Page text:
Flume, a service provider operating in New York City, metro Los Angeles and Connecticut, has a rather unique business model. It offers fiber broadband but has very little fiber infrastructure of its own.

“In the metro core, there’s a lot of overbuilt fiber,” said Prashanth Vijay, Flume co-founder and CEO, in an interview with Telecompetitor.

In some cases, the fiber may have been installed by a utility company, cell tower company or another entity that doesn’t offer residential broadband. Apartment buildings or other multi-dwelling units often have fiber coming to the building, enabling Flume to get a handoff in the basement.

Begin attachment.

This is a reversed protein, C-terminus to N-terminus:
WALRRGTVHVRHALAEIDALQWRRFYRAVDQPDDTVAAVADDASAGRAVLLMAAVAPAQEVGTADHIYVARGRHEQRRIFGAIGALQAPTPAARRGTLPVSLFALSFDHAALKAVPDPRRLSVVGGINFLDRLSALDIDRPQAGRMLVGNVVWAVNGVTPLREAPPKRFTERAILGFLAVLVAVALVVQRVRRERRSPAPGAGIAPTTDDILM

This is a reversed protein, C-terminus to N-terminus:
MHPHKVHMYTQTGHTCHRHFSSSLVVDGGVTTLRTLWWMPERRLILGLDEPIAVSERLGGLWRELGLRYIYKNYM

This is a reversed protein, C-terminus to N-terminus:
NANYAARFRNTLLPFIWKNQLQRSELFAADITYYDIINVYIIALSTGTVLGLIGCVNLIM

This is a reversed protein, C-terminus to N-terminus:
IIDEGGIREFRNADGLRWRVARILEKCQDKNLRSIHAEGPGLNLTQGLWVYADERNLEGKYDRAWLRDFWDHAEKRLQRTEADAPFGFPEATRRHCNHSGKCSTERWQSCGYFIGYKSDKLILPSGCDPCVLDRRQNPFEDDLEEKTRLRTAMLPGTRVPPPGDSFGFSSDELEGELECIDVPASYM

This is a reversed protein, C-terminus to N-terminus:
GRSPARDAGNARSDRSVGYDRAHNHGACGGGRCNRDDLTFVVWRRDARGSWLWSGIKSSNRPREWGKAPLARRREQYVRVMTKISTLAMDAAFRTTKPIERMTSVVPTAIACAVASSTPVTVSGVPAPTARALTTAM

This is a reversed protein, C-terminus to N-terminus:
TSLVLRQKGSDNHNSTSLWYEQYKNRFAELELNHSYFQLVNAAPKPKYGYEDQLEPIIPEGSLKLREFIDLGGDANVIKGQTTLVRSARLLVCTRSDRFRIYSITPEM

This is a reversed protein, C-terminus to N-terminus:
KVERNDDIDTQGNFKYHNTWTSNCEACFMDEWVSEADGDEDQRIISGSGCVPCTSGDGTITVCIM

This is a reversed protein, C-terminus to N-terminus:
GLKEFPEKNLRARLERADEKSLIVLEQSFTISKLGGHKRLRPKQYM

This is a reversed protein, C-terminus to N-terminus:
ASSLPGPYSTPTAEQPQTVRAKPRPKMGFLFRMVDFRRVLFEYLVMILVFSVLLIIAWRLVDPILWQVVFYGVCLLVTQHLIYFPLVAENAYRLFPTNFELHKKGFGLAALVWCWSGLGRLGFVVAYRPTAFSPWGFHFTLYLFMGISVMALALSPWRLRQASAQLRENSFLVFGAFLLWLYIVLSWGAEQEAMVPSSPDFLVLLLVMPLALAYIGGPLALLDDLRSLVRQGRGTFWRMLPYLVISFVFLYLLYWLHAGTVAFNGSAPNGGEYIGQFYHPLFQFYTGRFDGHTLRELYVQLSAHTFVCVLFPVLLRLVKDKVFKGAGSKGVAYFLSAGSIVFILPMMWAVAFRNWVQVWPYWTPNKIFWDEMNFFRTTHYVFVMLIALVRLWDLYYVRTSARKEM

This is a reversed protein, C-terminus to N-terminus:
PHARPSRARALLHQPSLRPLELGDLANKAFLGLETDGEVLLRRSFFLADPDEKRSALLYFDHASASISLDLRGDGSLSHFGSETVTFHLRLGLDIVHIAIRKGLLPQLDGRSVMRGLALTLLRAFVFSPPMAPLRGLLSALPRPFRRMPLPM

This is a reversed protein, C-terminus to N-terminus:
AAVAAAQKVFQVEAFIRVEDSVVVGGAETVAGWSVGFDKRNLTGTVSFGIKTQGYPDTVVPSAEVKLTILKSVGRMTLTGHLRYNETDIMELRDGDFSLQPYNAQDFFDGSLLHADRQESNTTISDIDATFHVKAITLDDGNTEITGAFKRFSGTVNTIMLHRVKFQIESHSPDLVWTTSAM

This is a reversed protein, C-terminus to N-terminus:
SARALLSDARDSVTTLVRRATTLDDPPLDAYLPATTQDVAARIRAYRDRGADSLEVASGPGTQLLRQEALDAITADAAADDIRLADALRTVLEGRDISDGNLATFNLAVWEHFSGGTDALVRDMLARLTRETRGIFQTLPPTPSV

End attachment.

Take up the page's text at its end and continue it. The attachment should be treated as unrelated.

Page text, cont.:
And some cities have open access networks designed with the specific purpose of making connectivity available to service providers like Flume.

“We build edge networks, core routing and switching,” explained Vijay.

The company obtains peering to content providers such as Google and Netflix.

Flume Business Model

Flume targets areas lacking high-speed symmetrical broadband services and bundles service with managed Wi-Fi.

“You get a router, an app and a log-in,” Vijay explained. “If there’s an outage you immediately know.”

The company also adds extenders, if needed – a need that is most likely to arise in large suburban homes.

Flume expects to expand to other markets this year.

“We’re now in over 10,000 homes and we’re looking to scale to hundreds of thousands of homes,” said Vijay. He added that “We generally want to be in the Northeast and Southern California. That’s where our data centers are.”

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